Unlike Hitler, who won voters away from other parties to the Nazis, Trump did not build up his own party organization but captured the Republican Party through the primaries and caucuses. Despite this “hostile takeover” and Trump’s personal flaws, traditional Republicans (including women, whose defection had been wrongly predicted) solidly supported him in the general election, as did evangelicals. In contrast, the Democrats failed both to maintain Obama’s level of voter mobilization among African-Americans and youth and to hold onto blue-collar white male voters in the Great Lakes industrial states (especially in Wisconsin, Michigan, and Pennsylvania) who had voted for Obama in the two previous presidential elections, but had already deserted the Democratic Party in the previous three state elections. Trump’s 46 percent of the vote in a basically two-party race barely exceeded Hitler’s maximum of 44 percent in a multiparty race, but it was strategically distributed and thus sufficient for an electoral college victory despite Hillary Clinton’s receiving nearly three million more votes nationwide.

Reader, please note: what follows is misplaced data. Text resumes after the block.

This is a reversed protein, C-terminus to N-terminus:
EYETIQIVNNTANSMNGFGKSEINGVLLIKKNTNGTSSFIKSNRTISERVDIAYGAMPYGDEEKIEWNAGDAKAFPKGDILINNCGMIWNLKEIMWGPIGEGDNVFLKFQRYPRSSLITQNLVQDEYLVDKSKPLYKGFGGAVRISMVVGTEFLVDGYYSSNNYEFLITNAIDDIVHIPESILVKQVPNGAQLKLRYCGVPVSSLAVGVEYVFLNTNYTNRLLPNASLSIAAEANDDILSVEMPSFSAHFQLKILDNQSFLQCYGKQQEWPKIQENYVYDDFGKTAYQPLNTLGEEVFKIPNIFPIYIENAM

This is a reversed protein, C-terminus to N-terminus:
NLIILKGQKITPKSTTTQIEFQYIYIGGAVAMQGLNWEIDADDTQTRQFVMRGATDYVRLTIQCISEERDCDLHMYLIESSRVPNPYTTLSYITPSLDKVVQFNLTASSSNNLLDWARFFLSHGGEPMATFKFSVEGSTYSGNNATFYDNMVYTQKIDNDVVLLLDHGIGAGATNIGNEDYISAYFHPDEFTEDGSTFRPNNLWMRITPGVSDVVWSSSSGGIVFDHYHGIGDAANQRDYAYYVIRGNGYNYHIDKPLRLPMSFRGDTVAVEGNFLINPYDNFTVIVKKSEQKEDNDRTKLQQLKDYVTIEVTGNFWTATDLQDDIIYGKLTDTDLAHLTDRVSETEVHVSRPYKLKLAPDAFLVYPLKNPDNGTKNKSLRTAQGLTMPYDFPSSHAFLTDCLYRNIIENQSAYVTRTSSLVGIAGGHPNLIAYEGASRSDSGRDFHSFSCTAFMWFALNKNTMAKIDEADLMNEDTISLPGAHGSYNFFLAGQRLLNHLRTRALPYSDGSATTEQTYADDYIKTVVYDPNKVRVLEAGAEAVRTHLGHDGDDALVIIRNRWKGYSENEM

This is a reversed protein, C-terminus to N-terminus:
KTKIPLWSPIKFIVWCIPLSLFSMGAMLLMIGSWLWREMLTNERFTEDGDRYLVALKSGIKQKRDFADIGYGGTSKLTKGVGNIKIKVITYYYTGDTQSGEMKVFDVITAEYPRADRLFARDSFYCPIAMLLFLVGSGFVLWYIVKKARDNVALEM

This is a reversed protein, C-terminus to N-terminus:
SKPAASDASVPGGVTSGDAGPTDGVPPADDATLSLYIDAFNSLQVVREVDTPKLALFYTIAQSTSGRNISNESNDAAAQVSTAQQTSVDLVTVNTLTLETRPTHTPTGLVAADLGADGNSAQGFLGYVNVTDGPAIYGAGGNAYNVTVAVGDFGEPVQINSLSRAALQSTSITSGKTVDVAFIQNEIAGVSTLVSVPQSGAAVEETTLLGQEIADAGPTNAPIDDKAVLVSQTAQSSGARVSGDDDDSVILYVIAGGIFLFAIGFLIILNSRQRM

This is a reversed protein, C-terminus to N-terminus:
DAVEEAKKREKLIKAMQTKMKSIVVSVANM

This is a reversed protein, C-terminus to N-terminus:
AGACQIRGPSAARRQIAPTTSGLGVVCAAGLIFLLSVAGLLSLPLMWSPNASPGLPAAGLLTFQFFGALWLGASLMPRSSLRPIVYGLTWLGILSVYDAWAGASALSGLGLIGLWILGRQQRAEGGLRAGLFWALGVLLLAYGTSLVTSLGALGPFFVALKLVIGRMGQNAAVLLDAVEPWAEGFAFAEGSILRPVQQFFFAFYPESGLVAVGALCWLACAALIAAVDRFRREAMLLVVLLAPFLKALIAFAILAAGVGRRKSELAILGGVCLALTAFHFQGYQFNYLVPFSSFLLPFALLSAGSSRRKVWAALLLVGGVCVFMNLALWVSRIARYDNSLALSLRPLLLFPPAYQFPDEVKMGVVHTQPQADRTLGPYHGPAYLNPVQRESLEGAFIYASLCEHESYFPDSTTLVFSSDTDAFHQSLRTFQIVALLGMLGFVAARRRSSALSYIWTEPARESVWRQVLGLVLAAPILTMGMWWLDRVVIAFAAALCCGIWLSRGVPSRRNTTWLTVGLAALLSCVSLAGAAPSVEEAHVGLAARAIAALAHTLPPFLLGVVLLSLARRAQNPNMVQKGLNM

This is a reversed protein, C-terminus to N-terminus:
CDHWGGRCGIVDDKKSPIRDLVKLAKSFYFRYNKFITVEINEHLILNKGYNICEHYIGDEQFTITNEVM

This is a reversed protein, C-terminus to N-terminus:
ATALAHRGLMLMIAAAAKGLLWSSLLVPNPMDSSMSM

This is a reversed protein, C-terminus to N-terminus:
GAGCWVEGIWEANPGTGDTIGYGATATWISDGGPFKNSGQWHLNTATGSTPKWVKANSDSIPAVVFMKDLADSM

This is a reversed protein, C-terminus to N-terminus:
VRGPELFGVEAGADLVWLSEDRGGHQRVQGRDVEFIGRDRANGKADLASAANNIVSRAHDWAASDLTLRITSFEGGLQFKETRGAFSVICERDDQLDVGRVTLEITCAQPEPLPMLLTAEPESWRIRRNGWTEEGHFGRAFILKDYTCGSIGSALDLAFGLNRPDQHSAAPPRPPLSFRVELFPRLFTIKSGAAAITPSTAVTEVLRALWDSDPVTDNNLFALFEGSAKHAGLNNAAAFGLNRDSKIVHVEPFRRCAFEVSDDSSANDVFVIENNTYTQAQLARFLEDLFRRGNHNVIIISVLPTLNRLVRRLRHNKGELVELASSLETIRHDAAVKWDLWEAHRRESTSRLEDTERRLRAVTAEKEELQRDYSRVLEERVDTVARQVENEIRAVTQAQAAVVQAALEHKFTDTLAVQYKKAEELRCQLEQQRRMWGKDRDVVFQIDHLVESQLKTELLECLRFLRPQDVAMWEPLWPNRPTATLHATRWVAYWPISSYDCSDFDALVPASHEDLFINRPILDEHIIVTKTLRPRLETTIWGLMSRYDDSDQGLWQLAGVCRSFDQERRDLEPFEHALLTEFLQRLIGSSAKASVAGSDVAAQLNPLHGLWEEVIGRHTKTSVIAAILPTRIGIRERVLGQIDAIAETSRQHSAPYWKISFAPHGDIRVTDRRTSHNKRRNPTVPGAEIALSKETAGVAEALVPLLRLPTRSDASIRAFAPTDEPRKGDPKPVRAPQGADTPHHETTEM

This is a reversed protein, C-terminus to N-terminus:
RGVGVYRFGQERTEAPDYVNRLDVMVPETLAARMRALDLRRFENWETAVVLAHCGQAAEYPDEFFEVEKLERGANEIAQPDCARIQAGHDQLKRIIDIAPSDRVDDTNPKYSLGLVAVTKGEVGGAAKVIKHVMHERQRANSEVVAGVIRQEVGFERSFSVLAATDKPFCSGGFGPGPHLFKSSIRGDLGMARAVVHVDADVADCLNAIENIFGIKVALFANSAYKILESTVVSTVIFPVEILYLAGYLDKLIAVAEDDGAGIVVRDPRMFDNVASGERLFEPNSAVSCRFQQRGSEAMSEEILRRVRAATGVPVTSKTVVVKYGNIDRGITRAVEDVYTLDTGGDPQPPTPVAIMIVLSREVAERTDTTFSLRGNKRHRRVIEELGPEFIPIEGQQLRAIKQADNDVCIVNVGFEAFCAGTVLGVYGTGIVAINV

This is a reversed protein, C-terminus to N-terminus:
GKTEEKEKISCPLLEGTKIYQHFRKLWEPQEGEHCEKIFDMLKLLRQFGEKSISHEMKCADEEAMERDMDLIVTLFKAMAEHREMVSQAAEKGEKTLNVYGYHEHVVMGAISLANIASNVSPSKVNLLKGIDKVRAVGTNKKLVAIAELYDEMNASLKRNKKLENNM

The ill-fated Weimar Republic emerged from post-war chaos that verged on civil war. German soldiers, defeated on the battlefield, returned home only to be sent into skirmishes against communist revolutionaries. Right-wing monarchists and conservative anti-leftists in the military, judiciary and bureaucracy saw to it that little mercy was shown. Over 1,000 people were killed in the fighting, with Hitler's adopted home of Munich seeing a revolving door of bright red governments that only ended when a local paramilitary force combined forces with a federal army unit to brutally put down the red threat. A number of future Nazis took part in the slaughter, and the political climate in Germany remained poisoned for years.